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Prioress Eleanor investigates murder within her own priory walls in the latest installment of this long-running series (Chambers of Death, 2009, etc.).
Eleanor, prioress of Tyndal, is ambivalent about the queen's impending visit. The honor of Her Majesty's presence might well prove costly. Her fears are not allayed by the royal advance party: greedy Baron Otes, creepy Father Eliduc and ailing Lady Avelina, along with her unrelentingly cruel son Simon and her faithful serving man Kenard. The party is headed by Sir Fulke, elder brother of the local crowner Ralf. Baron Otes is found with his throat slit, but instead of closing ranks to investigate, the two brothers bicker constantly, to the detriment of their legal duties. The only witness is a terrified orphan boy. Brother Thomas, Eleanor's usual partner in crime-stopping, is doing penance for his lust as a hermit. So Eleanor is left to seekout the murderer alone, as she also prepares for the queen's visit. During the dress rehearsal of a liturgical play for royal entertainment, Kenard drops dead outside the chapel door. Is there one killer on the loose, or two?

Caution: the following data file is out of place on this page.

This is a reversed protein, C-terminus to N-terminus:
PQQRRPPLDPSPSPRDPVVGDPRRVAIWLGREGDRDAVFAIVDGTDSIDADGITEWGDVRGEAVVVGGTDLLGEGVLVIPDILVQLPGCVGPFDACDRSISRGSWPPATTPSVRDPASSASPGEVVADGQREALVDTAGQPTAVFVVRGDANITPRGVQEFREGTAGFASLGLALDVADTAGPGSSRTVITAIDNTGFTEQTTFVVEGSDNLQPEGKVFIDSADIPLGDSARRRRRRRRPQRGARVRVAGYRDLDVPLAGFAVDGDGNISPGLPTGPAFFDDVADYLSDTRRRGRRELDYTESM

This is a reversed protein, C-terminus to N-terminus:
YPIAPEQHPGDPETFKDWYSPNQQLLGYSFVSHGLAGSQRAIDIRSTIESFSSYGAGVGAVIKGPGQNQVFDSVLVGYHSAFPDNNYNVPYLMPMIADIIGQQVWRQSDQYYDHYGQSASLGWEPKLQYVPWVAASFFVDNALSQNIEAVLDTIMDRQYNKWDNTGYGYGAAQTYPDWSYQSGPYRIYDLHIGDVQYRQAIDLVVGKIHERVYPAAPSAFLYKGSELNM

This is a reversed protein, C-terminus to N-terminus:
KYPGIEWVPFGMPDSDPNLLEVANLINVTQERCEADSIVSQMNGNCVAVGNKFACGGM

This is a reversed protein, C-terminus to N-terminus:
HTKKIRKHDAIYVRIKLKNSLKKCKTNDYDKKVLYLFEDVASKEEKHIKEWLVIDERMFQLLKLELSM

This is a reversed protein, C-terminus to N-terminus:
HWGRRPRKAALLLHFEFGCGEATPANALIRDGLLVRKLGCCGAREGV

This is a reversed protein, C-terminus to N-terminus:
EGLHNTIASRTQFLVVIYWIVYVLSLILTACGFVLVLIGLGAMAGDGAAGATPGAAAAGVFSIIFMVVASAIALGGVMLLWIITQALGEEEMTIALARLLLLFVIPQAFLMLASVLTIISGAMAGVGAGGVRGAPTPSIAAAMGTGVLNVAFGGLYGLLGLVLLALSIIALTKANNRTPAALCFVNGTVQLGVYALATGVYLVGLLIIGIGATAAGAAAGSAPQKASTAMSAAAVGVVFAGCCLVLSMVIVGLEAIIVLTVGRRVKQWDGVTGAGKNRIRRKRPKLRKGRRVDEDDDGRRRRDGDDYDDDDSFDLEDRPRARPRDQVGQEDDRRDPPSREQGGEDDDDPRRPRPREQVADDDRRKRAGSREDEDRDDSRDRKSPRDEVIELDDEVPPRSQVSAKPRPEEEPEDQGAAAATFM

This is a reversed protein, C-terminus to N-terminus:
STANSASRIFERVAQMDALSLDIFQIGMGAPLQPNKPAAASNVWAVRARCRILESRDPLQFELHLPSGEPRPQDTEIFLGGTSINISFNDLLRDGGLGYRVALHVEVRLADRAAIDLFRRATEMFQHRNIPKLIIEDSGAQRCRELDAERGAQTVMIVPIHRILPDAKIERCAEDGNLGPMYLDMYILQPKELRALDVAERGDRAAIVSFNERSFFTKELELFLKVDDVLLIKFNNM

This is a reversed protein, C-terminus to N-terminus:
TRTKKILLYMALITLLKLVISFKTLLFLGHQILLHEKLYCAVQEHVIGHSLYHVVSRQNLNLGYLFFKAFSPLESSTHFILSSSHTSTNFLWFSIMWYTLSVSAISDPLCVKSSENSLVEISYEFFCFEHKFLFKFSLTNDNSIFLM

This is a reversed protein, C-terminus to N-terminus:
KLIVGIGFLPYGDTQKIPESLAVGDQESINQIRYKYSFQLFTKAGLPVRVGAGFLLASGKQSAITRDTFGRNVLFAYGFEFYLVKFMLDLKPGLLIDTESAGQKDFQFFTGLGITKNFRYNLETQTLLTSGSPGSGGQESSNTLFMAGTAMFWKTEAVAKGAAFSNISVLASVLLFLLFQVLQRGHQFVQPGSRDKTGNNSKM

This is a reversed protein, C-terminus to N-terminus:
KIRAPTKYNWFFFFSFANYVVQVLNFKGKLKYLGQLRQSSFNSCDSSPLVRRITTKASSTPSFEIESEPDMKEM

Longtime fans of the series might appreciate the backstory, but newcomers will find it confusing. The wordy narration, wooden dialogue, one-dimensional characters and implausibly neat solution make for a tedious read.